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How the Class of ’97 changed Westminster

6 min read

In May 1997 a record 120 women were elected to Parliament – including 101 from Labour. Twenty years on, Labour’s Caroline Flint and Conservative Caroline Spelman reflect on how their intake reshaped British politics


Inside and outside Westminster, women today have many more options because of the impact of those 101 Labour MPs, writes Caroline Flint

On 1 May 2017, I will have served as MP for Don Valley for 20 years, one of thirteen women to do so, including the prime minister Theresa May.

Despite Labour’s declining numbers in Parliament, I remain one of 101 Labour women. Other parties have improved but today Labour still has more women MPs than all the other parties put together.

I still feel the same glow walking into parliament because, growing up, becoming an MP was never part of my world. It was the most fantastic feeling winning in Don Valley and the country.

Before 1997 the press was full of scandals about MPs’ affairs, “love children” and a ‘cash for questions’ lobbying scandal.

It was an easy decision for my partner to give up his public affairs job and to work for me, and we upped sticks to head to Doncaster. Only a handful of men worked for their MP wives, so it was seen as a positive change.

I was surprised at how feudal the Parliamentary Labour Party was. Beneath the Leader (king) were the barons, big cabinet figures, each with their own knights and serfs. Those attached to a big beast were far quicker to achieve promotion; ability seemed a marginal consideration. I sure this is not unique to the Labour Party.

In 1997, I couldn’t see beyond being a good constituency MP, juggling life in my constituency, family and very late Commons sittings. Promotion wasn’t on my radar.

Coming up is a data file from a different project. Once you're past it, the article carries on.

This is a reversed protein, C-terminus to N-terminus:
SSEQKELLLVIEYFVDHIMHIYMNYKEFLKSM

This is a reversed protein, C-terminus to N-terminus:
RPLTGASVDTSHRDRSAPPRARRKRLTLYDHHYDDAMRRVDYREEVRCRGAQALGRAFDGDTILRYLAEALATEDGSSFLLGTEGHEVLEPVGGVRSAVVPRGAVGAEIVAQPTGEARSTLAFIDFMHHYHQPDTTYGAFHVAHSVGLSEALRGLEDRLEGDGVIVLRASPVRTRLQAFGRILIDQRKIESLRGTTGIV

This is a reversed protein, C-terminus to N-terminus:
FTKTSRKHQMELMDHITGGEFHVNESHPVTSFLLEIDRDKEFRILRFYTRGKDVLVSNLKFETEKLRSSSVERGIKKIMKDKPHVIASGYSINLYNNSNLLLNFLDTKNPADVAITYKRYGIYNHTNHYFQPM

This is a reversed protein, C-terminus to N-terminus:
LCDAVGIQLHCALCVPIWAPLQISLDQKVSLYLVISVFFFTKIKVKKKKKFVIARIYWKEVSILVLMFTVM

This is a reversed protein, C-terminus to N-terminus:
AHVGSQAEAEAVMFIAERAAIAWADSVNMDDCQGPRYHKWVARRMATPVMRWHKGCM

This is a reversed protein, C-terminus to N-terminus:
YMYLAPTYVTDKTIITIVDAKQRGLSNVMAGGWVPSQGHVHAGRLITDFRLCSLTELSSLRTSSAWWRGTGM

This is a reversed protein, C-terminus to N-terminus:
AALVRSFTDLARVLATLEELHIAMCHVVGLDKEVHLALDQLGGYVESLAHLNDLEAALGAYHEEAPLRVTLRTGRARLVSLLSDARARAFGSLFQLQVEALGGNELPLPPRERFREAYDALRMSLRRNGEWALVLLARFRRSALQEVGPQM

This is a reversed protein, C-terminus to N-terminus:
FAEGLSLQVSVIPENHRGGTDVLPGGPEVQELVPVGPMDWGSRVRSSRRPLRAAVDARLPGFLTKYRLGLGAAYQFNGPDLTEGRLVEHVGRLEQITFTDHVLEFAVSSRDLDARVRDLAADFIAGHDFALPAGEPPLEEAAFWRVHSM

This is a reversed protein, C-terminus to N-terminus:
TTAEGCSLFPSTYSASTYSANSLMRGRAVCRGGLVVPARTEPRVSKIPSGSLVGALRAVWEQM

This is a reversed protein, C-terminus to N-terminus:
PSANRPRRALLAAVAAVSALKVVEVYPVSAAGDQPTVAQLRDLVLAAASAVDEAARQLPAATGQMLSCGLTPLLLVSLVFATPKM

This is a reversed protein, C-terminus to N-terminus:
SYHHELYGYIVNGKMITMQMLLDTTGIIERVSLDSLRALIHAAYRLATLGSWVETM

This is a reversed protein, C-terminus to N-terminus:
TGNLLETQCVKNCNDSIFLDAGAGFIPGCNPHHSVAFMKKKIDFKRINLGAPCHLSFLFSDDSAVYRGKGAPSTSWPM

I wanted to champion childcare as a former childcare charity chair, only to discover that of 400 all party groups, including for beer and caravans, childcare wasn’t one. So with newly elected Conservative MP Caroline Spelman and Liberal Democrat Paul Keetch we founded the first Childcare APPG.

Our first goal was for parliament to take a lead by improving childcare for the thousands of men and women working on the parliamentary estate.

The media back then fixated on ‘the women’ rocking the old order: the barber becoming a unisex hairdressers and – shock horror – women’s toilets in the voting lobbies!

Rumours circulated that the shooting gallery was to become a nursery. I didn’t even know there was a shooting gallery. It was news to the public too! In the bowels of Westminster lies a dark, windowless barrelled chamber – perfect for the under-fives? Not bloody likely!

As for the hours, I never believed an MP’s job could be Monday to Friday 9-5, especially for those living hundreds of miles from Westminster. But the hours were silly. Monday to Thursday until 10pm and many sessions through the night; on a Thursday night I drove home arriving after 1am. I shared an office with Laura Moffatt, the Crawley MP, and we often slept there, with our emergency overnight kit including sleeping bags. Taking pity on us House of Commons staff kindly left us pillows.

Today Westminster has a thriving nursery in One Parliament Street, and parliament’s hours are more sensible.

Balancing work and family is still not easy for many families. But today parents inside and outside Westminster have many more options because of the impact of those 101 Labour women MPs.

I recall staying up all night to pass the National Minimum Wage Bill, as Conservatives and Liberal Democrats voted against. Today no mainstream party would repeal this Act.